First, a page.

We took possession of That 70s House on the 16th of December, moved in on the 20th, and celebrated a quiet Christmas under our own roof. In the course of  the move, our roommate (who came with us) caught flu, or typhoid, bubonic plague, hydrophobia, or all of the above – something of about that degree of virulence – and passed it along to both of us as a Christmas present; and I, in a bungled attempt to cut down an old candle to liberate the wick which had burnt down into the wax, stabbed myself an inch deep in the webbing between my left thumb and forefinger, so that we had to pay the movers extra to do all the things I could not manage with one hand. We survived all this kerfuffle, and had our first dinner guests over last night for New Year’s Eve. (It would have been Hogmanay, for both the Beloved Bride and I are largely Scottish by adoption, but we were mercifully spared, because the dinner was conducted without haggis. We count this among our blessings.)

And now I am sitting in my new basement among kitschy décor and half-unpacked boxes, and my B.B. is upstairs playing the latest Mario game on her Nintendo Switch, and it is Nineteen Eleventy-Ten today, and I finally feel fit enough to get on with some work. I hope there will be no more extended silences on this site for a long time to come.

Comments

  1. Overgrown Hobbit says:

    Nineteen Eleventy-ten is simply lovely. Thank you for it. I hope the New Year will permit a category of faithful but absent-minded readers who show up too haphazardly to do the blogstats any good.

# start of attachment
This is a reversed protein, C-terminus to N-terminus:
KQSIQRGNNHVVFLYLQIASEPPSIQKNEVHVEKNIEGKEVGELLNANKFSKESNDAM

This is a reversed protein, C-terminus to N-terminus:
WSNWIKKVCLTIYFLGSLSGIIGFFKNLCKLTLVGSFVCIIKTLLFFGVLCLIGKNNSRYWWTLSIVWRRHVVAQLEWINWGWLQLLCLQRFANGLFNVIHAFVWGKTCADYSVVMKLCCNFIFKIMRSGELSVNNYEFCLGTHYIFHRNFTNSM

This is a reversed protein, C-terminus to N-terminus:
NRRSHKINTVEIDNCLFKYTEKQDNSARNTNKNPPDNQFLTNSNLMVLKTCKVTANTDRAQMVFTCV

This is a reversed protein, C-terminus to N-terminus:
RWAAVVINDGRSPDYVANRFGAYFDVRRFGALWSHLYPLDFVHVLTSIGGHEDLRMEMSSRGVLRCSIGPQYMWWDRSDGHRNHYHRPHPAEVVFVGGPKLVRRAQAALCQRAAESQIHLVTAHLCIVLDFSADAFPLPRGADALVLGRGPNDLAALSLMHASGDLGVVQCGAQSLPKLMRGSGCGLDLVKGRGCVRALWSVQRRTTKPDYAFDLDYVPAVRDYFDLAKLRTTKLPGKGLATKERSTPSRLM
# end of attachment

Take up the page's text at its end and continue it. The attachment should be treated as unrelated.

Since I am unaccountably timely today, allow me to be the first to wish you and your household the kind of Hobbit-ish year to which we both aspire. And if I may also be a bit greedy, enough peace and plenty to allow you to write a few essais for your readers. Godspeed.

  2. Happy New Year in the new house! And welcome back!

  3. Mary Catelli says:

    Hope the good elements of this are the harbinger of more good things!

  4. Thersites says:

    “[T]he dinner was conducted without haggis…”

    Well, best order ahead very soon so you’re not caught lacking again come Burns Night.

  5. Excellent way to save your assets. May you live long and proper in your new home.

    As for not writing, I am somewhat in the same boat: the trivia of the end of 2019 and the beginning of 2020 MUST be attended to, for some unknown reason, first. And I can’t focus on anything creative with so much trivia, anyway.